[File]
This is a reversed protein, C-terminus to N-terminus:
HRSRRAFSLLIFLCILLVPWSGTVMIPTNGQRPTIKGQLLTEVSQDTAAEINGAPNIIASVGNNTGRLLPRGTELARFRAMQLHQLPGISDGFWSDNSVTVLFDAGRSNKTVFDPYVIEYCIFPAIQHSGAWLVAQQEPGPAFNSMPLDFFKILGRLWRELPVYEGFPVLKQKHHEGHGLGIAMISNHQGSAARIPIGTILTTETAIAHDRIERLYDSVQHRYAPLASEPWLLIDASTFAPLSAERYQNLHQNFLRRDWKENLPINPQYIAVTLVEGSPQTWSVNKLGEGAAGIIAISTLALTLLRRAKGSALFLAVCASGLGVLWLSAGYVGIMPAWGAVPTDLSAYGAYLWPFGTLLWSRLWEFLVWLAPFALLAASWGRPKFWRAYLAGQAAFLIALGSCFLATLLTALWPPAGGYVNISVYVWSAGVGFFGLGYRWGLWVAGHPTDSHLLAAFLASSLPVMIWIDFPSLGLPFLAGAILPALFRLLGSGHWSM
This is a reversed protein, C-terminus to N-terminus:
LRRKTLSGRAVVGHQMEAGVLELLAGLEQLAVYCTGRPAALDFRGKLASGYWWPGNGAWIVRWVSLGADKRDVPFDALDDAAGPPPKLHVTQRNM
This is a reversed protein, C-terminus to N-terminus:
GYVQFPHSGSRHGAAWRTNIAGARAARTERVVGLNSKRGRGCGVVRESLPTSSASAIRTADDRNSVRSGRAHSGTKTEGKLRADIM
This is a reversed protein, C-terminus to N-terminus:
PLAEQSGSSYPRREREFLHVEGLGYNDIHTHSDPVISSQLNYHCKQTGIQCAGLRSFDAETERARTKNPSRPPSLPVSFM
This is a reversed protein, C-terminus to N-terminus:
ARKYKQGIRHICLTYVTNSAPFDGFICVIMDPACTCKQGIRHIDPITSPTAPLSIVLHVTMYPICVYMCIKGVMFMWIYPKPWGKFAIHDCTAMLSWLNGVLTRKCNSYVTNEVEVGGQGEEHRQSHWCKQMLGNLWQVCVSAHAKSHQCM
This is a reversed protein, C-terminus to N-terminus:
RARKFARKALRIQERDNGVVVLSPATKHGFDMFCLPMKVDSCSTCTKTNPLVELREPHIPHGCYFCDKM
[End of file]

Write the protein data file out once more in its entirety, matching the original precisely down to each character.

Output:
This is a reversed protein, C-terminus to N-terminus:
HRSRRAFSLLIFLCILLVPWSGTVMIPTNGQRPTIKGQLLTEVSQDTAAEINGAPNIIASVGNNTGRLLPRGTELARFRAMQLHQLPGISDGFWSDNSVTVLFDAGRSNKTVFDPYVIEYCIFPAIQHSGAWLVAQQEPGPAFNSMPLDFFKILGRLWRELPVYEGFPVLKQKHHEGHGLGIAMISNHQGSAARIPIGTILTTETAIAHDRIERLYDSVQHRYAPLASEPWLLIDASTFAPLSAERYQNLHQNFLRRDWKENLPINPQYIAVTLVEGSPQTWSVNKLGEGAAGIIAISTLALTLLRRAKGSALFLAVCASGLGVLWLSAGYVGIMPAWGAVPTDLSAYGAYLWPFGTLLWSRLWEFLVWLAPFALLAASWGRPKFWRAYLAGQAAFLIALGSCFLATLLTALWPPAGGYVNISVYVWSAGVGFFGLGYRWGLWVAGHPTDSHLLAAFLASSLPVMIWIDFPSLGLPFLAGAILPALFRLLGSGHWSM
This is a reversed protein, C-terminus to N-terminus:
LRRKTLSGRAVVGHQMEAGVLELLAGLEQLAVYCTGRPAALDFRGKLASGYWWPGNGAWIVRWVSLGADKRDVPFDALDDAAGPPPKLHVTQRNM
This is a reversed protein, C-terminus to N-terminus:
GYVQFPHSGSRHGAAWRTNIAGARAARTERVVGLNSKRGRGCGVVRESLPTSSASAIRTADDRNSVRSGRAHSGTKTEGKLRADIM
This is a reversed protein, C-terminus to N-terminus:
PLAEQSGSSYPRREREFLHVEGLGYNDIHTHSDPVISSQLNYHCKQTGIQCAGLRSFDAETERARTKNPSRPPSLPVSFM
This is a reversed protein, C-terminus to N-terminus:
ARKYKQGIRHICLTYVTNSAPFDGFICVIMDPACTCKQGIRHIDPITSPTAPLSIVLHVTMYPICVYMCIKGVMFMWIYPKPWGKFAIHDCTAMLSWLNGVLTRKCNSYVTNEVEVGGQGEEHRQSHWCKQMLGNLWQVCVSAHAKSHQCM
This is a reversed protein, C-terminus to N-terminus:
RARKFARKALRIQERDNGVVVLSPATKHGFDMFCLPMKVDSCSTCTKTNPLVELREPHIPHGCYFCDKM